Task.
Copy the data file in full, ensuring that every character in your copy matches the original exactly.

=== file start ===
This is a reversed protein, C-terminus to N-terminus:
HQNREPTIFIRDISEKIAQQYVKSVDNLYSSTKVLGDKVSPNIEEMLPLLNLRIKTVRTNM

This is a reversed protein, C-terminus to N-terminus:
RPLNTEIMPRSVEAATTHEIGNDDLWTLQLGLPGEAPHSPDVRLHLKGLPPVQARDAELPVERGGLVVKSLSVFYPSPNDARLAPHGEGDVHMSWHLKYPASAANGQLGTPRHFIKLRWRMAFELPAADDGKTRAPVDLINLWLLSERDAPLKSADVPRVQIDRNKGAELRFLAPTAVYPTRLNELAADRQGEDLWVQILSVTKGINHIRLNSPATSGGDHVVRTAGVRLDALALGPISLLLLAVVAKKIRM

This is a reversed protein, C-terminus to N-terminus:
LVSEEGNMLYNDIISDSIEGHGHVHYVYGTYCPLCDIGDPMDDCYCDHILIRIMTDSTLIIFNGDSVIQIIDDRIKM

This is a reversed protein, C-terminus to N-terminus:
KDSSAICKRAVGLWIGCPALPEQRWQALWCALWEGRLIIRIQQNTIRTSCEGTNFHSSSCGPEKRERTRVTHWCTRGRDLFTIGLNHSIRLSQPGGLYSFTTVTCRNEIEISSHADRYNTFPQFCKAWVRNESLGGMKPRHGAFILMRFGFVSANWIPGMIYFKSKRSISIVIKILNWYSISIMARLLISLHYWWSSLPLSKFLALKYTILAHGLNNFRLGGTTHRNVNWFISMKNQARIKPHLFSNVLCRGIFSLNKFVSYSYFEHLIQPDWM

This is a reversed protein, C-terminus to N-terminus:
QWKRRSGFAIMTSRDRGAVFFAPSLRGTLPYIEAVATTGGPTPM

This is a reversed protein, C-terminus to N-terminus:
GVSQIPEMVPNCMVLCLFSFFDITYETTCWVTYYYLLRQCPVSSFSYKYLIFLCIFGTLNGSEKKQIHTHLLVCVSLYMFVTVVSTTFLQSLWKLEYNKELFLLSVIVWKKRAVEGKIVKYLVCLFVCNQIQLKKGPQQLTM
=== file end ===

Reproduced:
This is a reversed protein, C-terminus to N-terminus:
HQNREPTIFIRDISEKIAQQYVKSVDNLYSSTKVLGDKVSPNIEEMLPLLNLRIKTVRTNM

This is a reversed protein, C-terminus to N-terminus:
RPLNTEIMPRSVEAATTHEIGNDDLWTLQLGLPGEAPHSPDVRLHLKGLPPVQARDAELPVERGGLVVKSLSVFYPSPNDARLAPHGEGDVHMSWHLKYPASAANGQLGTPRHFIKLRWRMAFELPAADDGKTRAPVDLINLWLLSERDAPLKSADVPRVQIDRNKGAELRFLAPTAVYPTRLNELAADRQGEDLWVQILSVTKGINHIRLNSPATSGGDHVVRTAGVRLDALALGPISLLLLAVVAKKIRM

This is a reversed protein, C-terminus to N-terminus:
LVSEEGNMLYNDIISDSIEGHGHVHYVYGTYCPLCDIGDPMDDCYCDHILIRIMTDSTLIIFNGDSVIQIIDDRIKM

This is a reversed protein, C-terminus to N-terminus:
KDSSAICKRAVGLWIGCPALPEQRWQALWCALWEGRLIIRIQQNTIRTSCEGTNFHSSSCGPEKRERTRVTHWCTRGRDLFTIGLNHSIRLSQPGGLYSFTTVTCRNEIEISSHADRYNTFPQFCKAWVRNESLGGMKPRHGAFILMRFGFVSANWIPGMIYFKSKRSISIVIKILNWYSISIMARLLISLHYWWSSLPLSKFLALKYTILAHGLNNFRLGGTTHRNVNWFISMKNQARIKPHLFSNVLCRGIFSLNKFVSYSYFEHLIQPDWM

This is a reversed protein, C-terminus to N-terminus:
QWKRRSGFAIMTSRDRGAVFFAPSLRGTLPYIEAVATTGGPTPM

This is a reversed protein, C-terminus to N-terminus:
GVSQIPEMVPNCMVLCLFSFFDITYETTCWVTYYYLLRQCPVSSFSYKYLIFLCIFGTLNGSEKKQIHTHLLVCVSLYMFVTVVSTTFLQSLWKLEYNKELFLLSVIVWKKRAVEGKIVKYLVCLFVCNQIQLKKGPQQLTM